This past week I was offered a fellowship that will give me the chance to work with several opera companies and acquire some hands-on experience in the way that companies with all kinds of budgets—from Opera Memphis to the Met—manage to pull off producing contemporary works. This is not only an exceptional opportunity and honor in its own right, but it comes at an auspicious time directly before I will undertake composing my own first opera in earnest.
For the first leg of the journey I’ll be moving to Seattle for two months, effective on April 1. I’ll be working with Daron Hagen during the production of his new opera Amelia by Seattle Opera, and as a result my posts on these pages will (for a stretch) take up the mantle of reportage rather than the topical pieces on composing and creativity I’ve grown accustomed to contributing. I doubt this will come as an unwelcome change to any readers of this site, least of all to me. In all creative lives there’s a necessity to balance the internal and external, and while I’ve been doing a lot of composing this past year my external life hasn’t really been much worth posting about! I’ll be finishing up a cello sonata next month and then focusing mainly on learning and reporting what I see and hear. My entries may be brief at times, but I’m going to make an effort to select those brief experiences from inside the opera world that might be most surprising, illuminating, or instructive.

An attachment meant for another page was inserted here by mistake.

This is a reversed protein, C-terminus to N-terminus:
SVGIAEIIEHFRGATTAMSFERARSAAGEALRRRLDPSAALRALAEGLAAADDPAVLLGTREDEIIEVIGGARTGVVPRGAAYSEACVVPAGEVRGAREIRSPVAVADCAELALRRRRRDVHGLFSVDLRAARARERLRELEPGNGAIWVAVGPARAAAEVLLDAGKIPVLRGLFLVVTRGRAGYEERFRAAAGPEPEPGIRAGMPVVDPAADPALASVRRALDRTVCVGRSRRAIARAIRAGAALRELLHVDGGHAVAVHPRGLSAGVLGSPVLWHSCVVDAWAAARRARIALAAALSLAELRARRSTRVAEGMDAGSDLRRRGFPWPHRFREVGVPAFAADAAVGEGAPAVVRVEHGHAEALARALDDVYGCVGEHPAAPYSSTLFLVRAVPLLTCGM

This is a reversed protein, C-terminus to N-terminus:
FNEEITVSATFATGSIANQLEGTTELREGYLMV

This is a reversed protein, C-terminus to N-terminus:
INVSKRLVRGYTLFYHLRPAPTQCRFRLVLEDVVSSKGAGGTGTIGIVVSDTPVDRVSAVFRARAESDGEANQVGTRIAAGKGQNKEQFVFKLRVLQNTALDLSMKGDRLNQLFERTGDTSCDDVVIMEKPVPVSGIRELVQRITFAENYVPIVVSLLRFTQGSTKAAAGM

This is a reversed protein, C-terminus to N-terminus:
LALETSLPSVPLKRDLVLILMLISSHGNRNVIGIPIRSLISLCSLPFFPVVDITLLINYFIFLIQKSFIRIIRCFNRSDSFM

As you might imagine, I’ve got a lot to take care of this week before the move, both musically and otherwise. It’s more than a little intimidating, but I’m looking forward to having a “day job” of sorts after much time shambling around in pajamas with a somewhat raggedy stubble during my composing stints. I’ll be doing a bit of composing in Seattle—conveniently, for a work that will premiere there in June for cellist Joshua Roman and pianist Helen Huang—but it’s going to be more like a hobbyist’s late-hour noodling than days on unbroken, concerted effort. I’m hoping I can respond to this change in environment and still deliver a great piece, but right now I’ll settle for just making it out to Seattle without forgetting to pack pants.